“Fear isn’t so difficult to understand. After all, weren’t we all frightened as children? Nothing has changed since Little Red Riding Hood faced the big bad wolf. What frightens us today is exactly the same sort of thing that frightened us yesterday. It’s just a different wolf. This fright complex is rooted in every individual.”
Halloween is this Thursday and all the little kids will be going door to door, collecting candy from random strangers. The bigger kids might dress up for a costume party or two, but for homebodies, the best Halloween treat is to curl up with an extra scary movie. And one of the biggest legends of the horror genre has to be Sir Alfred Hitchcock.
And he’s right. While we may have all been more easily frightened as children — you might have been scared of the dark or the monsters under the bed — but that same primal fear persists in us as adults. By tapping into that most fundamental of human emotions, we cringe, we tense up, and we jump out of our seats. It’s, as he says, just a different wolf.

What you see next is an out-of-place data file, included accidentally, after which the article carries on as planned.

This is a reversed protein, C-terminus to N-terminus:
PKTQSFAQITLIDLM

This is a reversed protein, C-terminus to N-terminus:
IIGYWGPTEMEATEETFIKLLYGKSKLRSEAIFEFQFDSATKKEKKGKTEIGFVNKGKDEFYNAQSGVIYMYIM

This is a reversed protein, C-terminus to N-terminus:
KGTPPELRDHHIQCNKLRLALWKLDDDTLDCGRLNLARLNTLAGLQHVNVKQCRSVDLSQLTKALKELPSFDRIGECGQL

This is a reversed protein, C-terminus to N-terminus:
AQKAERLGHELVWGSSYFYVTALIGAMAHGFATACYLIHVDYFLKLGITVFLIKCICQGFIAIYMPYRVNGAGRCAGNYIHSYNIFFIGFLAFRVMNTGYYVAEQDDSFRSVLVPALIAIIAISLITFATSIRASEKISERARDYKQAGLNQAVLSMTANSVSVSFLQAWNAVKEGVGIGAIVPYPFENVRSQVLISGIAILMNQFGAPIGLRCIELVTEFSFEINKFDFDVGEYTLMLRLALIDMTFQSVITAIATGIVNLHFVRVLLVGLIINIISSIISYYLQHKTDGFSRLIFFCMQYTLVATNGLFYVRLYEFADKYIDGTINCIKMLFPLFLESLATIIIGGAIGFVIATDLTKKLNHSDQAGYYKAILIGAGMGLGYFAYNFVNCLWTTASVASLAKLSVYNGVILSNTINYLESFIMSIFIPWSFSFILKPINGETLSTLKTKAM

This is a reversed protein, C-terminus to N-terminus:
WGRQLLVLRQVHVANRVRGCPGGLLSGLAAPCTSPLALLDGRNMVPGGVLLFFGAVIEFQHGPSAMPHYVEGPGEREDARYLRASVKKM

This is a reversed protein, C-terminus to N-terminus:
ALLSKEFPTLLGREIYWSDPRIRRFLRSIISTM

“There is no terror in the bang, only in the anticipation of it.”
As scary as scary movies may be, the actual moment when the monster leaps out from behind the shadows isn’t nearly as terrifying as the moments leading up to it. This is a sentiment echoed by author Stephen King when he spoke about the three types of terror. You don’t even need the monster to be there; you just need to be fearful of his possible appearance.
To be fair, with the exception of classics like Psycho and The Exorcist, my favorite horror movies all came from the 80s and 90s. These were all slasher flicks that focused heavily on gore and blood, but some of the most memorable characters came out of that tradition: Freddy Kreuger killed you in your sleep. Chucky was a possessed doll. And the Leprechaun series was just gory for the sake of being gory.
“Always make the audience suffer as much as possible.”
Horror movies, much like other forms of fiction, will continue to serve a very important purpose in our society. They allow us to live vicariously through the action depicted on the screen, experiencing a broad range of emotions and life-threatening situations, all while posing no real risk or danger. We can sit on the couch and safely munch on our buttered popcorn as Mr. Hitchcock makes us suffer. And we all love him for it.